The usually helpful Goeglein told me brusquely he could say nothing. Press secretary Scott McClellan said the Italian's treatment "should not be viewed as a sign of disrespect. The president had a heavy schedule, and it is rare when he meets with a minister separate from a prime minister." Sen. Rick Santorum, chairman of the Senate Republican Conference, is seen as a rock by fellow Catholics. An Acton Institute award to Buttiglione was presented in Santorum's Capitol Hill office last week with the senator present. But when I sought Santorum's comment about the White House snub, he apparently disappeared, because a staffer said he could not be reached.
The guess among well-placed administration sources is that Bush has no idea who Rocco Buttiglione is. The decision to shut him out appears likely to have come not from the White House political office, but from the National Security Council staff and the State Department, where the warmth toward the EU approaches John Kerry's.
Although Bush likely could plead ignorance of Buttiglione (a defense denied Ford in explaining his treatment of Solzhenitsyn), that would not be an appealing posture for the president. Catholics all over the world know Buttiglione and recognize him as a figure of towering rectitude, whose treatment by the dominant European left is a global outrage. The EU parliament refused to accept him as justice minister on the 25-member European Commission, and his name was withdrawn.
The only constitutional reasons for rejecting Buttiglione would have been incompetence or immorality, and neither charge applied. He told me last week that he failed the EU test on four grounds: He serves in the cabinet of conservative Italian Prime Minister Silvio Berlusconi; he is a traditional Catholic; he follows the course of conservative Cardinal Joseph Ratzinger; he is a friend of the United States (called a "crypto-American" inside the EU). "Any one of these would be enough to reject me," he said.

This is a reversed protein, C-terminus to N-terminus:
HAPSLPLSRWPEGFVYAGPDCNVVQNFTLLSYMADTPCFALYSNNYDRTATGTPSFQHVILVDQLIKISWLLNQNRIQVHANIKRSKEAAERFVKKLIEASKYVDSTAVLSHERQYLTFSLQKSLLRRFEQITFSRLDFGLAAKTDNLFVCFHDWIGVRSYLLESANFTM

It is hard to tell whether anti-Americanism or anti-Catholicism runs deeper in Europe's corridors of power. In The Weekly Standard, Christopher Caldwell wrote that what was done to Buttiglione looked "like a bunch of progressives gathering round the dead horse that is European Christianity and giving it a few joyous kicks." At the Vatican, Cardinal Renato Martino called the EU parliament's interrogation of Buttiglione a "secular inquisition." The White House last week gave its tacit approval.
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